Robinhood — an app that promises millennials no-fee stock market trades — was caught selling its own customer trade orders to big Wall Street firms in deals that may have cheated users on the prices they paid for shares, a financial watchdog found.
The mobile app used four firms to execute customer trades and those firms paid Robinhood for the business. But instead of using criteria that best protected customers, Robinhood stuck with firms known to pay handsomely for what is called “order flow” — a violation of Wall Street regulations, according to a complaint filed Thursday by the Financial Industry Regulatory Authority.
As Robinhood sold its order flow at a premium to financial giants including billionaire Ken Griffin’s Citadel Securities — which cleared nearly 40 percent of Robinhood’s trades this year — used none of the cash to conduct proper oversight of the third-party trading, Finra said.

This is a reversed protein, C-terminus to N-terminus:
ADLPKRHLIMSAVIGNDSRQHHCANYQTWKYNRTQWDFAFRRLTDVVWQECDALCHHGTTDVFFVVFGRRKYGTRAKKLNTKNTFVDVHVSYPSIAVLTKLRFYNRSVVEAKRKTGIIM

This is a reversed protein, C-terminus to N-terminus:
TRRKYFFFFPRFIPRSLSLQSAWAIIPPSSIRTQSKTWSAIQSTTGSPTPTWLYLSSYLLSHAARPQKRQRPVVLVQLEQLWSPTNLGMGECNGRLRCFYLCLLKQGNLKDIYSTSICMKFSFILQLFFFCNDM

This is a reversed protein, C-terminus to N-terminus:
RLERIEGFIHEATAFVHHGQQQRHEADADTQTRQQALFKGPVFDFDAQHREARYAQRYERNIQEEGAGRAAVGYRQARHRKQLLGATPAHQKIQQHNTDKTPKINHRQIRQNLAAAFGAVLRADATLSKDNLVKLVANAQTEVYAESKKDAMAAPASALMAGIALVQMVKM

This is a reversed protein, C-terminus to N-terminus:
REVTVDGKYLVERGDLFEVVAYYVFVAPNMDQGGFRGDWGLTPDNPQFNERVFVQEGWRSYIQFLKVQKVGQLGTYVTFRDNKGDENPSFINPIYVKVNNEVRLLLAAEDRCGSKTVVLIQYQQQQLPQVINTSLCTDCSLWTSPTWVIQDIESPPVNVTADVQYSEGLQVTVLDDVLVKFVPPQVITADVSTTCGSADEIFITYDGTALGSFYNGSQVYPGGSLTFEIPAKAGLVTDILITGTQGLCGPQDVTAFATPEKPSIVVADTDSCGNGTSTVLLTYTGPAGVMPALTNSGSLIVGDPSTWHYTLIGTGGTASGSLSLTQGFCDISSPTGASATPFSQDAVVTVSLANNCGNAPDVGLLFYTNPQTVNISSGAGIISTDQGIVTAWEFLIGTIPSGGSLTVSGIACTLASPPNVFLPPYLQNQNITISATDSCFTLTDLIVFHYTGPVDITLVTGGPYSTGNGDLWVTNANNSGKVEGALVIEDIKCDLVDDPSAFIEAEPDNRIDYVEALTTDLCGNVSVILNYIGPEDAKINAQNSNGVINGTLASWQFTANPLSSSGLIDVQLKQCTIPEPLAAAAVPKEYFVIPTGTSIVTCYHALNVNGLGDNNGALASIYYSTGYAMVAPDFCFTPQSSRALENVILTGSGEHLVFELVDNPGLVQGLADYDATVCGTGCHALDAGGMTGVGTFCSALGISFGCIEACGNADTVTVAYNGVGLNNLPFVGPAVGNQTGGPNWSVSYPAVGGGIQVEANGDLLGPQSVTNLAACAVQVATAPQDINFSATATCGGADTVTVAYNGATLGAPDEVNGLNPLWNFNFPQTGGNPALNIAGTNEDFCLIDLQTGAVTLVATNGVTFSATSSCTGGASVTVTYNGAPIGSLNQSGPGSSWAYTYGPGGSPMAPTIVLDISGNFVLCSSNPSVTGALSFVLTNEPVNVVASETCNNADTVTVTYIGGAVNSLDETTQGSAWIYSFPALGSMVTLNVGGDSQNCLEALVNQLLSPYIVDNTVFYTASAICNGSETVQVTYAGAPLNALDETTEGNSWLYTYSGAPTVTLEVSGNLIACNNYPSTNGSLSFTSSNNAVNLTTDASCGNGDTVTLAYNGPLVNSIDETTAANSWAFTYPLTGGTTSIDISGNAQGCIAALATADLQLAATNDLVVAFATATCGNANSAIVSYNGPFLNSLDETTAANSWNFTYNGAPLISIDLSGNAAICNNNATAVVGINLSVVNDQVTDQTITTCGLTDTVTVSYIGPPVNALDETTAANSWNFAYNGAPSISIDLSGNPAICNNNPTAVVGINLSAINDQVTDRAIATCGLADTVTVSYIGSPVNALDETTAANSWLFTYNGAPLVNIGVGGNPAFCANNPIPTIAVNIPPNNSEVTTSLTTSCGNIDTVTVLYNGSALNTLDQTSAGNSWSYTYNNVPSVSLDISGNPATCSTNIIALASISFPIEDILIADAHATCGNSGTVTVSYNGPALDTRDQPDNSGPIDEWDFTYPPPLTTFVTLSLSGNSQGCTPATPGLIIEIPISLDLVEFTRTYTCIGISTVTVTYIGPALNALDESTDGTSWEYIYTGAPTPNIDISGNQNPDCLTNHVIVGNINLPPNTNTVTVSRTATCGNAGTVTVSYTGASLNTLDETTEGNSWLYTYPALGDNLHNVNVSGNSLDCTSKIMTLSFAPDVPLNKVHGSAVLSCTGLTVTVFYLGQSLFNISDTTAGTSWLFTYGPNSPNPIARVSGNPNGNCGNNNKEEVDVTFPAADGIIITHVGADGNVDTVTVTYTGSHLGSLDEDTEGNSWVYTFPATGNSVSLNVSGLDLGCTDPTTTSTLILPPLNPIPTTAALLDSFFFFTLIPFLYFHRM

“How fitting that a company named Robinhood sold its data to help a hedge fund manager buy a $238 million NYC penthouse,” tweeted a financial commentator going by the handle “Hipster Trader,” referencing the apartment at 220 Central Park South that Griffin closed on in January.
The lapses in 2016 and 2017 happened as Robinhood pioneered the no-fee trading insurgency that took root this year when establishment brokerages like Charles Schwab and TDAmeritrade were forced to copy the no-fee model in order to stay relevant.
“There’s no such thing as a free trade, and paying nothing to Robinhood to get you not the best price on something is proof that you get what you pay for in this business,” said one broker at a large bank.